Rodent bait a danger to wildlife

March 5, 2012

Got rats? As appealing as it may seem to have your rodent intruders done away with the drop of a few blue pellets, the city of San Francisco is telling its citizens: “Don’t take the Bait.”

The campaign seeks to turn public opinion away from best-selling rat and mouse poisons for the sake of wildlife and the environment.  The poisons, which sell under the label d-CON as well as others, kill with one serving of pellets. Quick and clean, or so it would seem.  

The trouble is that the poison-infused rodents eventually become toxic prey to any creature higher up on the food chain. There are numerous alternatives to manage a pest problem, but sometimes the classic, most basic methods can be most effective, said Chris Geiger, San Francisco’s municipal toxics coordinator.

“The number one thing to do is to exclude the pest, and take away their food source,” Geiger said. Failing that, he said to stick to snap traps, which are “extremely effective,” albeit messy. 

San Francisco’s request of its environmentally conscious citizens is entirely voluntary. Though the U.S. Environmental Protection Agency determined in 2008 that single-feed (as opposed to multiple feed rodenticides that kill on multiple feedings) are an “unreasonable risk” to wildlife and the environment, the agency’s efforts to ban the products altogether have been stymied by legal action by pesticide manufacturers.

San Francisco officials hope that by asking consumers and retailers to take the lead in finding other pest management options they can mitigate environmental damage, since it could be a long time, if ever, before a regulation gets passed. 

“Manufacturers are counting on the fact that the regulations [are] so wonky and complicated that most people won’t try to understand what’s going on. These are dangerous products, but they’re on the shelf and being sold anyway,” Geiger said.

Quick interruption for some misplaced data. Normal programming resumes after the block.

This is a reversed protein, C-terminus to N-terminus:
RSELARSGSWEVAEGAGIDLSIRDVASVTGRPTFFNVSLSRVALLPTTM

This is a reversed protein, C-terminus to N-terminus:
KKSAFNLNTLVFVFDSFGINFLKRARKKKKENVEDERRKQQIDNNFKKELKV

The poisons work in several ways. Some inhibit an animal’s ability to produce vitamin K, which is necessary in the reproduction of red blood cells and the formation of blood clots. The animal dies from internal bleeding. Others, primarily aimed at larger pests such as a gopher, attack the nervous system (imagine a terrible charlie horse, only in the brain). The d-CON product website trumpets such methods as a “simple, mess-free solution to rodent problems.”

Still, because the single-feed poisons are so quick and clean, the city of San Francisco plans to keep using them in limited and controlled ways. For example, the city sends out trained workers to deploy pellets into the sewer system, where rodents are many and predators few.  The poison pellets are encased in wax to prevent the spread to waterways and then, rather than being scattered randomly, the pellets get hung from a wire in an area that can be easily monitored.

About the Author

Chris Torres is a Bay Nature editorial volunteer.

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